In 2006, New Times merged with Village Voice Media and the following year, Buel and a group of investors purchased the Express, returning it to local ownership. In 2017, Buel’s Telegraph Media, which also published Oakland and Alameda magazines, bought out the remaining investors.

During Alameda County’s shelter-in-place order, the Express continues to publish on its regular schedule, with content primarily focused on the coronavirus outbreak, including news about the health crisis and coverage of food and entertainment options available during the shelter-in-place order. Buel continues as a contractor and editor during the transition.

Over the past six years, Metro has expanded its portfolio of properties to include 17 regularly published titles, which also include traditional home-delivered broadsheets — among them the Gilroy Dispatch, Morgan Hill Times, Hollister Free Lance and Watsonville Pajaronian, all of which date back to the 1800s, as well as four newspapers in the Salinas Valley. The company also publishes specialty publications such as the wine country lifestyle magazine Bohème, the Cannabis Chronicle, the Dilated Pupil student guide and several visitors’ guides.

The newspapers are distributed in the California counties of Sonoma, Napa, Marin, Alameda, Contra Costa, Santa Clara, Santa Cruz, San Benito and Monterey. In addition to the printed editions, the company operates a large portfolio of digital media products, including electronic editions, websites and email newsletters, and offers web development, mobile SEO and digital marketing services.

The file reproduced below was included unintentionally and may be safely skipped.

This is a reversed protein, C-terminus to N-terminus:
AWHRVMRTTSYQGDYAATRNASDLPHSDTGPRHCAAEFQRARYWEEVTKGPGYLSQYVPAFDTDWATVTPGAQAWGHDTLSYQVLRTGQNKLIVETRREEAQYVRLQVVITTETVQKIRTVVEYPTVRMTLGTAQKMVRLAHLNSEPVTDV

The new group will be known simply as ”Weeklys” and a new portal is under construction at Weeklys.com.

Monday's Briefing: First COVID-19 death reported in Alameda County; PG&E pleads guilty to Camp Fire complaint

AC Transit bus fares are now free

by Steven Tavares
Mon, Mar 23, 2020 at 4:00 AM

The aftermath of the 2018 Camp Fire in Paradise, Calif. - WIKIMEDIA COMMONS
  • Wikimedia Commons
  • The aftermath of the 2018 Camp Fire in Paradise, Calif.


News you don't want to miss for Mar. 23: